<img height="1" width="1" src="https://www.facebook.com/tr?id=250676855302637&amp;ev=PageView &amp;noscript=1">

Post-Discharge Home Therapy: New Research Is Encouraging

Aphasia affects speaking, listening, reading or writing skills, usually due to a stroke or other brain injury. An estimated two million Americans live with aphasia, with an estimated 180,000 added every year. Because communication is so critical to daily life, researchers continue to study the most effective ways to improve the lives of persons living with aphasia. A new pre-post group study out of the University of Massachusetts Amherst investigated the efficacy of tablet-based home practice. 

We’ve identified key findings from this study and incorporated thoughts on what the results mean for you and your patients.

Improving the Chances of Returning to Work After Brain Injury

Nearly one-third of all brain injuries occur in adults of working age who were employed before their injury. You may have clients who fit this description. Most want to return to work, but if and when they do depends on the severity of the injury, what parts of the brain were impacted, and the progress of rehabilitation.

Target Working Memory: See Our Three N-cluded N-Back Tasks

Working Memory (WM) is critical to the functions of daily living. It is the ability to hold information in your mind and do something with that information. Here are some great tasks you can share with your patients.

What Really Happens Inside the Brain During a Sports Concussion

A concussion, according to the US Centers for Disease Control (CDC), is any kind of bump, blow or jolt to the head that causes the head and brain to move rapidly back and forth. This sudden movement causes the brain to bounce around in the skull, creating chemical changes in the brain and sometimes stretching and damaging brain cells. A concussion is a mild traumatic brain injury (mTBI).

Top 10 Constant Therapy Exercises Used by Dementia Patients

The Number of People Living With Dementia Increases Dramatically Each Year 

There are an estimated 35.6 million people affected by dementia globally, a number expected to almost double every 20 years. According to ASHA, people with dementia represent the third-largest caseload for speech language pathologists working in U.S. healthcare.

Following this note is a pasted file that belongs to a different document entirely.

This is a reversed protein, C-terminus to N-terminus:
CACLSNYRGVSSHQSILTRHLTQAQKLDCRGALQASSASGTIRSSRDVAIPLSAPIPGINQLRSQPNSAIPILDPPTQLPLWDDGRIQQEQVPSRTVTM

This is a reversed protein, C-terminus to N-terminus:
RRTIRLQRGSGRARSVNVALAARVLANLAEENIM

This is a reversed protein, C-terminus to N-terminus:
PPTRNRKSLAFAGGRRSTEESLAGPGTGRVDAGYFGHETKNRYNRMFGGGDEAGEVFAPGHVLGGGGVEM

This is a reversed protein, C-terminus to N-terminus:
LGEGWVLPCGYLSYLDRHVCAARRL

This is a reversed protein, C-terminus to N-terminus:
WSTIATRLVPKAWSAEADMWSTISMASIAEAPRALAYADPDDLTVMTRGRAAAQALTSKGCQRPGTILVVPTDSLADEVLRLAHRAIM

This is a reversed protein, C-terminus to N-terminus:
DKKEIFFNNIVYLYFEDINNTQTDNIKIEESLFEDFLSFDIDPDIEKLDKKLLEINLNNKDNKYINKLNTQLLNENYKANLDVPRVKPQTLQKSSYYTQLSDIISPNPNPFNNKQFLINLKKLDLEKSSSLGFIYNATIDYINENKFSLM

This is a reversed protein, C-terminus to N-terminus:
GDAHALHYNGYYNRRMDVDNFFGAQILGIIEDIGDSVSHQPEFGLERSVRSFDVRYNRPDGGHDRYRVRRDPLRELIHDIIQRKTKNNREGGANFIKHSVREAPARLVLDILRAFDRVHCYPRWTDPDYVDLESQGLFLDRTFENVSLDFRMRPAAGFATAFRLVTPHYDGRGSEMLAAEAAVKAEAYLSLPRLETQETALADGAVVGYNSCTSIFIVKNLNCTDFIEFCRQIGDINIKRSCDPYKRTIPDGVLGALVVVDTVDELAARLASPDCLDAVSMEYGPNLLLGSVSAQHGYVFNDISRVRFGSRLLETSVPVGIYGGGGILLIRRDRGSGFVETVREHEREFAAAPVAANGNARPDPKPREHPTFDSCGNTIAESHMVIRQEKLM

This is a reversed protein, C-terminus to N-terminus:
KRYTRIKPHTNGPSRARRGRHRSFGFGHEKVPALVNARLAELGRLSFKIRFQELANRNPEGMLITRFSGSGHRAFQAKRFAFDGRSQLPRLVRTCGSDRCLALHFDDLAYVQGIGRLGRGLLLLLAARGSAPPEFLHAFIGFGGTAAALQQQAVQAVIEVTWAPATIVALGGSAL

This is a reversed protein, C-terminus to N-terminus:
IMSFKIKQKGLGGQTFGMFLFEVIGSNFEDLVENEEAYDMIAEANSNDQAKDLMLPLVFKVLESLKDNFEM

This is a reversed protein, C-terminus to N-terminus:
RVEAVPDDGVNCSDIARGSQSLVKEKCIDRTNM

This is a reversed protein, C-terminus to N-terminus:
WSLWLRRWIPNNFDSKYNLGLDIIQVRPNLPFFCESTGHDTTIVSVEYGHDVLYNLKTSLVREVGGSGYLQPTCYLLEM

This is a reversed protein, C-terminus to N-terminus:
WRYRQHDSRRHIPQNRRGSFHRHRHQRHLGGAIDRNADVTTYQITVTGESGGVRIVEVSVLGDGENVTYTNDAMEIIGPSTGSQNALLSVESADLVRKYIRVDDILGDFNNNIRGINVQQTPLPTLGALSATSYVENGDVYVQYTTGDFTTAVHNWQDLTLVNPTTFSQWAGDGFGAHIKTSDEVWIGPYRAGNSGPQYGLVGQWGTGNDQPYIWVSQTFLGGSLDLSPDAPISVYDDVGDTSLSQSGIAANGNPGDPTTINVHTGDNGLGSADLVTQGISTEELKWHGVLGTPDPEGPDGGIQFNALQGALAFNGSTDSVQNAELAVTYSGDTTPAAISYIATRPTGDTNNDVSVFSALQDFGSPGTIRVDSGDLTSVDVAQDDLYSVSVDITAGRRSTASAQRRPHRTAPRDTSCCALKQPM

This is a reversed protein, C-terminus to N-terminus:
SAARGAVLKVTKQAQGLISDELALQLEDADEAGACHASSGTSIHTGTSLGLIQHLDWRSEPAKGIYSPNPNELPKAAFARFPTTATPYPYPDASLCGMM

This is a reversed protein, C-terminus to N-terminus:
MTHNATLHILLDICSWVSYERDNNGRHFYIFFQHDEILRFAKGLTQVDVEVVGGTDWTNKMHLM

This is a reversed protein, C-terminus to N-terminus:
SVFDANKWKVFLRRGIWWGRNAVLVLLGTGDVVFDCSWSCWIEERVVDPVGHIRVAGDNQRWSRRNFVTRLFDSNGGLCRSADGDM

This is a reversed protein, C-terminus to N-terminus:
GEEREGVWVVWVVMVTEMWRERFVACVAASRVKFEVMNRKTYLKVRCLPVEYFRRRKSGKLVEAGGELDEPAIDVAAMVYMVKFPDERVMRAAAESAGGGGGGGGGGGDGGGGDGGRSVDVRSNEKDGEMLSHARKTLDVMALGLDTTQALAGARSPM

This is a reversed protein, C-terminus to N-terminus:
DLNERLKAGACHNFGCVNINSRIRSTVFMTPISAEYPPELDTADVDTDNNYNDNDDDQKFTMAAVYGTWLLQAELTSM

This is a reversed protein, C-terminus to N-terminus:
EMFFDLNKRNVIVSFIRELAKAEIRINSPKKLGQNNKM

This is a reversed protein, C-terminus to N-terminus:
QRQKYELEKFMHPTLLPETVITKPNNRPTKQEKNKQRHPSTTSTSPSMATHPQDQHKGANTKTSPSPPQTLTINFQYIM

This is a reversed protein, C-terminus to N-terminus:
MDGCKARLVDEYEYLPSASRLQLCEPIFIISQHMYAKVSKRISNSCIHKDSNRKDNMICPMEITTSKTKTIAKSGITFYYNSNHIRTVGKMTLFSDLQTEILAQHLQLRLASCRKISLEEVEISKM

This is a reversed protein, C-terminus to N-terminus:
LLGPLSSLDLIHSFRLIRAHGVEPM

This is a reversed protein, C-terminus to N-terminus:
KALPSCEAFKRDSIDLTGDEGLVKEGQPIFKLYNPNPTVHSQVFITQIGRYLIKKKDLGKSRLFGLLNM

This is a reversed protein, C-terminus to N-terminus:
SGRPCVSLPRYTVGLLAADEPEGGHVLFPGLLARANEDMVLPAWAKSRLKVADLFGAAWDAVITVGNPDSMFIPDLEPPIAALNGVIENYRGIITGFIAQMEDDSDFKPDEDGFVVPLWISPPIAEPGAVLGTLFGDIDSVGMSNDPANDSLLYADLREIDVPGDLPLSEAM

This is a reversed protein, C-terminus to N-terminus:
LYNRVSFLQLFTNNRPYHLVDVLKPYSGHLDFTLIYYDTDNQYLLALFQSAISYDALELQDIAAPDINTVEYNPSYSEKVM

Here, we will help you recognize symptoms of dementia, understand the goals of therapy, and identify the Constant Therapy tasks that our data shows is used to exercise those with dementia most often.

A Guide to Right Hemisphere Brain Damage

Leaving food on half their plate... Drawing only half an object… Starting writing from the middle of the page… Insisting they waved their left hand when they actually didn't... If you’ve observed any of these behaviors, you’ve seen some of the amazing, yet problematic neurological symptoms of right hemisphere brain damage caused by stroke or traumatic brain injury.

Get Rescued From Patient Documentation Overload

There is nothing more fulfilling than providing patient care and helping individuals on their road to recovery. Unfortunately, writing evaluations, progress notes, and discharge summaries are often a painful part to this rewarding career.

Now you can access more data and analytics on your patient performance in one place, making documentation more efficient. Let us introduce you to your Clinician Dashboard

18 Tips for Survivors: Strategies for Reducing Sensory Overload in Social Settings

Neighborhood barbecues, block parties, weddings and other family events these are social settings in which we’re all likely to find ourselves in. For survivors of brain injury or stroke, these events can be difficult, uncomfortable and downright exhausting. Here’s why.

Caregiver Tips: Choosing the Right Stroke Rehab Facility

Rehabilitation program options can be confusing. There are many different kinds of professionals who provide rehab, and many types of facilities which offer it. When helping the caregivers of your patients determine their best options, it should be with the goal of helping everybody involved get the most out of rehabilitation. And that is defined differently for each patient.

Getting Your Money’s Worth Is An Exercise (Or Two)

Counting money, making change, and asking about prices are everyday skills most people take for granted. Yet, these skills are often challenging for people with cognitive, speech, and language impairments. These common situations require fluency around currency. Constant Therapy has two currency tasks you can bank on.

Constant Therapy is an award-winning cognitive and speech therapy app, created for survivors of stroke, brain injury, and other neurogenic disorders.

Featured Posts